Review: The Man Who Knew Too Much (1956)


I am the man who doesn’t know enough and then wishes he had never bothered to ask!

Screenplay By: John Michael Hayes
Directed By: Alfred Hitchcock

There’s something to be said for going to the well once too often. I never thought I would have to include Alfred Hitchcock in that category, but he double dipped his own material with The Man Who Knew Too Much. The original wasn’t any great shakes and the remake is even worse. It’s even more peculiar that The Man Who Knew Too Much is such a shallow effort because it is sandwiched between superb Hitchcock efforts like Psycho, North By Northwest, Rear Window and Dial M For Murder. But, even the great ones can produce a stinker every now and then, if only Hitchcock would have learned from the 1934 The Man Who Knew Too Much.

The story in The Man Who Knew Too Much is frankly, preposterous. If one stops to think for longer than a second about what is actually transpiring on their screen their heads might explode from the insanity of it all. To be fair, Hitchcock was never known for his logical plots, but he always had a way of making even the least plausible of stories seem realistic. This was not the case in The Man Who Knew Too Much, from beginning to end it is a laughably fake story.

The acting is serviceable across the board, but the acting also reveals some dangerous areas in Hitchcock’s direction. Doris Day’s character is both a wimp and a strong willed woman, but Hitchcock seems to only want to capture her frail moments with his camera. Jimmy Stewart’s husband is an idiot and he is constantly wrong while his wife is right. Yet, the camera pushes Stewart as the hero and Day as the weaker sex. Hitchcock is all over the place in The Man Who Knew Too Much on the issue of sex, and none of it is appealing.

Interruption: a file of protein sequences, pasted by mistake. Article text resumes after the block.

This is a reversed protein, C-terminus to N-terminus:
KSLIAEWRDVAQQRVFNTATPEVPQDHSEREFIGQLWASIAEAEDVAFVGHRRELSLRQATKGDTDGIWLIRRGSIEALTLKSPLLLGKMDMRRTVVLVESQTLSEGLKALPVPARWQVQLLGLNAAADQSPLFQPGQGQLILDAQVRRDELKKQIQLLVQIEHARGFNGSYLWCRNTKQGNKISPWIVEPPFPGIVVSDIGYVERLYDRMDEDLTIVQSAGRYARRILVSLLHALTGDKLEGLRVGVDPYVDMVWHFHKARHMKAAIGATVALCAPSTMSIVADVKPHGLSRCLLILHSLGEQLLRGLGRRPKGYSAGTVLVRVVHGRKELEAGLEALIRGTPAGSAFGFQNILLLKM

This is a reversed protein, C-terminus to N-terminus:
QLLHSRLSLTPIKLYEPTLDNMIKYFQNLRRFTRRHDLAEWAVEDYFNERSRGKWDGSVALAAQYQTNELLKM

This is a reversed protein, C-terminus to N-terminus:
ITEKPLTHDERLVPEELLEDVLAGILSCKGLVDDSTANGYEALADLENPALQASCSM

The later set designs are quite good, but they are canceled out by the earlier set designs. I dare say that Africa has never looked so fake or like a stage in a major motion picture. Then there is the massive amount of rear projection that Hitchcock employs in The Man Who Knew Too Much. Rear projection was always Hitchcock’s Achilles heel, but it has never looked as obviously fake as in The Man Who Knew Too Much, nor has he ever used it as abundantly.

The Man Who Knew Too Much was an idea best left dead after the first try, but great artists have certain ideas they feel they must get right, regardless of the outcome. It should be obvious, but unless you are a Hitchcock completest you can easily skip The Man Who Knew Too Much. Don’t listen to the praise it has received over the years, this is a film not worthy of any high praise, I wish it would leave my memory as soon as possible.




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